Asian diplomats have sought more support from the Jeddah Chamber of Commerce and Industry (JCCI) to ease the crisis over undocumented workers stranded in the Kingdom.
Their call came as Sheikh Saleh Kamel, chairman of the JCCI, said the JCCI was working closely with the Ministry of Labor and Passport Department to help expatriate workers rectify their status.
A website listing jobs for expatriate workers is also being launched by the JCCI with the cooperation of the consulates of Pakistan, Bangladesh, India, Indonesia, the Philippines, Ethiopia and Egypt.
The consulates will provide the JCCI with workers needing jobs, while businesses will outline their employment requirements. Job seekers can log onto the websitewww.eoumdah.org.sa/embasslabors or JCCI.org.sa to find jobs.
Kamel announced the initiative at a press conference attended by a number of foreign diplomats.
He said the JCCI would only help expatriates who had entered the Kingdom legally.
The JCCI plans come in the wake of the Ministry of Labor’s announcement that 731,000 workers had corrected their status to stay and work in the country, while 74,000 had received final exit visas.
“We hope these initiatives of the JCCI will provide some relief to consulates and workers and benefit Saudi businessmen,” he said.
Abdullah Abdul Rahman Alolyan, director general of the Jeddah labor office, welcomed the JCCI’s initiatives. He also praised the organization for providing workers air-conditioned tents and water during the initial amnesty period.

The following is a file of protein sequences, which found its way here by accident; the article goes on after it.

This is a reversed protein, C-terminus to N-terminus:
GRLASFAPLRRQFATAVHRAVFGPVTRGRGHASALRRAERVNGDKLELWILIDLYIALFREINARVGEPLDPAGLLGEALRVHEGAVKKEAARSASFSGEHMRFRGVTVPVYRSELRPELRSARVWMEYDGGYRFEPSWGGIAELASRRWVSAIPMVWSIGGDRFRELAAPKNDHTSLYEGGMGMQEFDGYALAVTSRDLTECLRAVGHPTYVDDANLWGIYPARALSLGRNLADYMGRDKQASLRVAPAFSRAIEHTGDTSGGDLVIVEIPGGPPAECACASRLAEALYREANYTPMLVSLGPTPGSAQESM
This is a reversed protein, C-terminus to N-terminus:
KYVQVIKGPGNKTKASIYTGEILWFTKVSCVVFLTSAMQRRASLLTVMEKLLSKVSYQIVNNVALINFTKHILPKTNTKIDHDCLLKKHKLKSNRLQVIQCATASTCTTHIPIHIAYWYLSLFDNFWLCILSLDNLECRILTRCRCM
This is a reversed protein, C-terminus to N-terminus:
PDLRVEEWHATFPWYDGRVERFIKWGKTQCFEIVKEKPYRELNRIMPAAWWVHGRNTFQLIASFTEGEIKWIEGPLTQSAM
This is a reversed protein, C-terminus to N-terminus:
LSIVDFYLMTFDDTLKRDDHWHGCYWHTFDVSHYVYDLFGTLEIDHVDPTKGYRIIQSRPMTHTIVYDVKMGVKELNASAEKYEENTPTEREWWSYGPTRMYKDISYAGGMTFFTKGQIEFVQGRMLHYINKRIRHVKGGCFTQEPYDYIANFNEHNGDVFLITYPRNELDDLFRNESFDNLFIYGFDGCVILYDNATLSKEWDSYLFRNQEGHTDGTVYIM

Faisal Bataweel, a representative of the social responsibility department at the JCCI, said that the initiatives would solve the problems of consulates, immigration authorities and illegal workers.
Bataweel said the website would help job seekers find sponsors and jobs and businessmen and companies find workers. Job seekers can log onto www.eoumdah.org.sa/embasslabors orwww.JCCI.org.sa to find jobs. “The usernames and passwords have already been given to the relevant consulates for data entry,” he said.
The consuls general thanked Kamel; Mazen Batterjee, the JCCI vice president; Bataweel; and Nousheen Ahmed of the social responsibility section of the JCCI for the initiatives.
Indonesian Consul General Dharma Keerti said the consulate was still processing huge numbers of applications every day.
Bangladeshi Consul General Nazmul Islam said: “We are still facing problems at the deportation center in Jeddah which needs to be addressed. No one is focusing attention on undocumented workers which is a matter of concern.”
Philippine Consul General Uriel Norman Garibay said: “Only 532 out of 13,000 Philippine expatriate workers have been able to obtain final exits. We also have 500 mothers and their children waiting to return to the Philippines.”
Egyptian Consul General Adel Al-Elfy praised the JCCI’s efforts to help expatriate workers.
Indian Consul General Faiz Ahmed Kidwai said the Indian Consulate has processed 24,000 travel documents but only 6,000 could complete the biometric process.
Ethiopian Consul Sherif Osman said his country’s consulate was working full time to cope with the rush but the processing was a little slow.